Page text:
By digesting the physical properties of materials, we hope to create a place that loses material texture and spatial orientation. The carbonate polymer material used in the “One person’s gallery” case was used in combination with light to create an experience of losing sense of size and texture. Bubbles, colorless and transparent, will refract the rainbow, and are fleeting and unpredictable, but kids love them. The kid's restaurant should be a polycarbonate neverland. We used polycarbonate panels to wrap the original facade, a mixture of prairie villa style and contemporary art deco-style, creating a new translucent facade. We put vertical greening and large staircases between the old and new façades. This hierarchical facade was regarded as a complete facade.
We re-organized function and streamline. Directly from the outdoor stairs, first stepping into the light forest on the second floor. Under the soft lighting of the light ceiling, the matte PVC pipe encloses a circular dining hall and two private dining room surrounded by polycarbonate panels. Circular, diffuse lighting, white tones make you losing sense of texture, scale, and direction to this space.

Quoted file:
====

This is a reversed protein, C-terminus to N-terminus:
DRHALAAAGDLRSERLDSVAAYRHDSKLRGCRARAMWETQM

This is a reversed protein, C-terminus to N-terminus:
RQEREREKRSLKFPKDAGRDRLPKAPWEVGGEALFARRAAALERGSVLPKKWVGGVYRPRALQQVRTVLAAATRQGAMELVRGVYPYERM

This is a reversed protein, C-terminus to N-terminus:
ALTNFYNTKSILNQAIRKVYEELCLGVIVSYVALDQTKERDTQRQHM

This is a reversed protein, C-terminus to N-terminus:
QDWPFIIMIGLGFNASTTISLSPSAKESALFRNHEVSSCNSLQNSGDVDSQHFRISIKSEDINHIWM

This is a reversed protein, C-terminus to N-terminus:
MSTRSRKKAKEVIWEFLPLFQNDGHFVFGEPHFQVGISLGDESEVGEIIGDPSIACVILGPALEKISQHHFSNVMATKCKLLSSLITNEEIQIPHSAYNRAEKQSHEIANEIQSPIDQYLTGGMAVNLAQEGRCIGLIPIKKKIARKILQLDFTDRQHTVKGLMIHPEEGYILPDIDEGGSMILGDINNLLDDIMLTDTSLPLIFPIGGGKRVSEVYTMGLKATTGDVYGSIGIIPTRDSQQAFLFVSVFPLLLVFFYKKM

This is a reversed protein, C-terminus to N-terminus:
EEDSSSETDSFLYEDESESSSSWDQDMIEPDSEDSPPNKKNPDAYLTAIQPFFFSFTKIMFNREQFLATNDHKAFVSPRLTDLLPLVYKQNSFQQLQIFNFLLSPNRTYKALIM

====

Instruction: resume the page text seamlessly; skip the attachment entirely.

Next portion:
You can enter the ground floor under the starry skies along the grand staircase. Under the starry sky ceiling, we created a playground for kids using PVC hollow balls, glass fiber cloth, marine plastic balls, artificial stone and floor glue. With a magic mirror as the border of the game space, we try to distort the realism of the place, as if time is not passing.
At the edge of the main space, there is a pink memory bathroom, a sea sound bathroom, a mirror pool, a stainless steel slide, a trampoline, a bubble tree, and a mysterious picture book area. They are the corners hidden in this neverland that waiting for kids to discover for themselves. The most important climax of the entire restaurant is the red flying house built on the roof with double perforated aluminum panels. Following the yellow trace, going through a stainless steel floor, bypassing the bubble tree, twisting toward the ridge, and you can see the light is getting brighter and brighter. This flying house could become an obvious sign of the park easily. It could also be a lighthouse, pointing out the limitations of our lives.
We hope that the architectural practice of Wutopia Lab can use a rich imagination and exaggerated artistic techniques to perform "special performances" on daily life, turning everyday life into a "magic reality" and creating a daily miracle that can reveal the truth of real life. We hope that design can turn reality into an illusion without losing its truth. The Anaya Kid's Restaurant is the best example of this design philosophy.